As a result, although I would love to tell you what percentage of children with CD harm animals, there’s no consistent data. Based on how frequently I hear about it though, I would say it is quite common—perhaps more than half.
There also seems to be no real consensus as to whether cruelty to animals as a young person is predictive of future harm to humans. Again: it all boils down to no consistent data. I have been told by some experts in the field that there is good data and been old by others there is not. Some studies say there is a link, others say there is none. It’s hard to know what the truth is.
Are there young people without CD out there who harm animals and not people? I honestly don’t know. But I can’t recall ever talking to a parent whose child with CD hurt animals and did not also harm humans. I have never heard a parent say, “Thank god he’s only hurting animals and hasn’t moved on to people yet.” These young people were already hurting humans. Usually their families.
Forget predicting future crime, in my little corner of the world, crimes against animals seem to go hand in hand with current crimes against humans.
Crimes against animals should, at the very least, trigger a check on welfare. Is this person also harming members of their family, or other people? If the answer is yes, we need to provide real-time help to these families to help prevent future harm to living beings. Violence prevention that doesn’t include taking away siblings who have been subjected to abuse by their sibling with CD.
(This is, sadly, the solution of many jurisdictions: to take the child subjected to abuse away from the parents who have been trying to help them and place them in foster care. The reasoning is the parents failed to protect their child from the sibling with CD, even though they were trying to do just that by reporting the abuse.)
Whether scientifically valid or completely unfounded, children who repeatedly harm animals remain the bogeyman for parents and caregivers of young people with CD–the thing we are most afraid of. I don’t know if this is a purely emotional response based on fear stoked by the media, or if it is a well-founded instinct.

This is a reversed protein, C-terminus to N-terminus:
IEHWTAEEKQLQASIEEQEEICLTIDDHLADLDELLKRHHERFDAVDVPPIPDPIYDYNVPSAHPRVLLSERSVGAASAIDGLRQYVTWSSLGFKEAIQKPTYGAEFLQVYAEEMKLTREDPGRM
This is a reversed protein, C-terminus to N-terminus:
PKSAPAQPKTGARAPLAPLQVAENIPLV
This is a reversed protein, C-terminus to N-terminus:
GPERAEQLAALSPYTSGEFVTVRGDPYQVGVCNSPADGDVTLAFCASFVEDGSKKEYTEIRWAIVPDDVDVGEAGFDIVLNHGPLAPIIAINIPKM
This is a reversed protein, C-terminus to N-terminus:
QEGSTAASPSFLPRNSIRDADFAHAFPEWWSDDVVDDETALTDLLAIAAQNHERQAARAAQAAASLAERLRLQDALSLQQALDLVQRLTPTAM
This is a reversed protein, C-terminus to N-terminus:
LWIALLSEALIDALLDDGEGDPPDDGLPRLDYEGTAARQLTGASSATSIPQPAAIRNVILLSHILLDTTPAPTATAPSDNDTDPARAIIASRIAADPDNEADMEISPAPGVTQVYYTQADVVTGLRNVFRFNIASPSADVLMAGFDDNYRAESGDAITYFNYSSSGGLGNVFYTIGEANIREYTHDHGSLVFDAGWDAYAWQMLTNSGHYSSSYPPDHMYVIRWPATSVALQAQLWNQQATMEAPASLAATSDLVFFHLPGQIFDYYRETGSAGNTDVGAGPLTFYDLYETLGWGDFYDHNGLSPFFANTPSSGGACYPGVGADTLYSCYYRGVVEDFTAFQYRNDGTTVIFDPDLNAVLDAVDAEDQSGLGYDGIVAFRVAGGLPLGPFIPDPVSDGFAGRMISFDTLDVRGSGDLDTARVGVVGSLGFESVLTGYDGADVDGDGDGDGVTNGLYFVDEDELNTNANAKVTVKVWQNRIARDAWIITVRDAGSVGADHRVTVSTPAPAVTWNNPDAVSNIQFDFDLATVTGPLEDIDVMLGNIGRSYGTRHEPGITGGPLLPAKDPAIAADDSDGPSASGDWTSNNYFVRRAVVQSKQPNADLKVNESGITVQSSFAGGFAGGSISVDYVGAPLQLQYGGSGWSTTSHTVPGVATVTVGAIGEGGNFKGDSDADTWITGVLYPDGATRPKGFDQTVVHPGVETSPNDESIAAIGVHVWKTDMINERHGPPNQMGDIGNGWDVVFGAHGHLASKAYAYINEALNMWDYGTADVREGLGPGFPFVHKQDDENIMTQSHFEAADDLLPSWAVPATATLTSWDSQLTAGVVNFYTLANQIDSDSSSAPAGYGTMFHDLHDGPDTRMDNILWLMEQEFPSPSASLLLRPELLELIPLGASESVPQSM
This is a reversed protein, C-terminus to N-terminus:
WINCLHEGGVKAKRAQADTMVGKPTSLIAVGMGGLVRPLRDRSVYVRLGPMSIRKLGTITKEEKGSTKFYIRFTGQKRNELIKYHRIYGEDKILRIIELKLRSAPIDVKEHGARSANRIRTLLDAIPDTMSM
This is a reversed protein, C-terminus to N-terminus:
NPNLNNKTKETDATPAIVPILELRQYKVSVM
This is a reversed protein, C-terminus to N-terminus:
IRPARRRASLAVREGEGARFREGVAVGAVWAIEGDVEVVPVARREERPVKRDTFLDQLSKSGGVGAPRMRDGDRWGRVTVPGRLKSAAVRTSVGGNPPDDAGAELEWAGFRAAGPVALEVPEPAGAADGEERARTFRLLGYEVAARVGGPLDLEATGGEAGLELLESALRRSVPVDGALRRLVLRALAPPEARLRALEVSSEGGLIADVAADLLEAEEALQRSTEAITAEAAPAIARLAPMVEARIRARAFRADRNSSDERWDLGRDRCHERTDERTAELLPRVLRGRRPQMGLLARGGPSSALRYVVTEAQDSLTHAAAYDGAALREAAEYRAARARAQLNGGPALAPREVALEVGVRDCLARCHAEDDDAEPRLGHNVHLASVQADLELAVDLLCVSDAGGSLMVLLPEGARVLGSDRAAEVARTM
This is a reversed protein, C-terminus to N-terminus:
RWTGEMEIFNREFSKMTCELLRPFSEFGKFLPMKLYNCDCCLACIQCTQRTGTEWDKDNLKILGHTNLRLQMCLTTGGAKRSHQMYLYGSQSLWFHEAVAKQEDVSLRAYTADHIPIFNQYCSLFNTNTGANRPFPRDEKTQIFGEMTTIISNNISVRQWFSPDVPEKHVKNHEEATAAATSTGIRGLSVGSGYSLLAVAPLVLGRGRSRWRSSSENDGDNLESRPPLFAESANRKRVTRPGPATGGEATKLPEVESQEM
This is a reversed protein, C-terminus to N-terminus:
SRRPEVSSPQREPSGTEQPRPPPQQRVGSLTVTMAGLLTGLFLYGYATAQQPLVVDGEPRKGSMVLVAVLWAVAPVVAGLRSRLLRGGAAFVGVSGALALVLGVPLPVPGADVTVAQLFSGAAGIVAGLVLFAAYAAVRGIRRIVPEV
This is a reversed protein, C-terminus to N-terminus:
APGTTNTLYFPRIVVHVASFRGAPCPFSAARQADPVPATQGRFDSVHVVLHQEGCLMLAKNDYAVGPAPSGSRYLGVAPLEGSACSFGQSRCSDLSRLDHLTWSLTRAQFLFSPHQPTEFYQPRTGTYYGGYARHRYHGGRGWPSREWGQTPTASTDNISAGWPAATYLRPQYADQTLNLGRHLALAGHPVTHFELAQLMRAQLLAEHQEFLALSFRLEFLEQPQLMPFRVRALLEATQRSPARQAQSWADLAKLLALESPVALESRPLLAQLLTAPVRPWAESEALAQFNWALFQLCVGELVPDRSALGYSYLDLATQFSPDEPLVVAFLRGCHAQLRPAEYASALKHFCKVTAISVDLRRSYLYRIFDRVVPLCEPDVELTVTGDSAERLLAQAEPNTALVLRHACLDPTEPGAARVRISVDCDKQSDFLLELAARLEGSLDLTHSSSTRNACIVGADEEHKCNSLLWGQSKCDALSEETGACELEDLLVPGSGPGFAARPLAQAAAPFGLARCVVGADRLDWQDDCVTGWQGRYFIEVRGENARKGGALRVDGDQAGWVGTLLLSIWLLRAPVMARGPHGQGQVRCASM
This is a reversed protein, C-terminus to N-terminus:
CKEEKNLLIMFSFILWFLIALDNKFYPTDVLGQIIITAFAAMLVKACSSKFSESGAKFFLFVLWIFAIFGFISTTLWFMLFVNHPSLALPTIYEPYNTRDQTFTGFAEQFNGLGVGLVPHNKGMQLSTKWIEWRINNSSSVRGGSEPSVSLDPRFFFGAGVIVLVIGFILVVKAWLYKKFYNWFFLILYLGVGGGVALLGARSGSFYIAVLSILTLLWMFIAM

But scientists cannot analyze data they do not possess. Every parent I have spoken with in our community wants this data monitored. Parents want to know what the risk factors are for our children. If our child kills animals, does this mean they are more of a danger to us—and the rest of society? Do we need to worry less if our children don’t kill animals, or is this a false sense of security? We need to be able to assess the threat to our families. Not some distant future possible harm to someone else (though we worry about this too), but how much danger am I and my family in right now?
We need to track this data, or we will never know for sure. We need law enforcement to start taking crimes against animals seriously, filing reports, and investigating. We need the other 80% of law enforcement agencies to start reporting crimes against animals. Reporting to NIBRS is voluntary. I would think the myriad issues that come with voluntary crime reporting should be obvious. We need all of these crimes to be reported by law enforcement. We need courts to take reports of animal harm from a child’s parent seriously, investigate, and help our children.
More to the point, we need to ask ourselves if animal cruelty is predictive of current violence against humans, and if so, are we failing to protect the welfare of people by ignoring crimes against animals as some data seems to suggest?
We must also ask ourselves: why are we waiting for acts of animal cruelty to be predictive of anything? Why aren’t we taking animal cruelty more seriously in its own right?
Why don’t animals–who cannot file police reports, or testify in court–deserve to be protected from being cut, burned, stabbed, or poisoned to the same degree as humans do?
Lillyth Quillan (@LillythQuillan) is the Founder of Parents of Children with Conduct Disorder.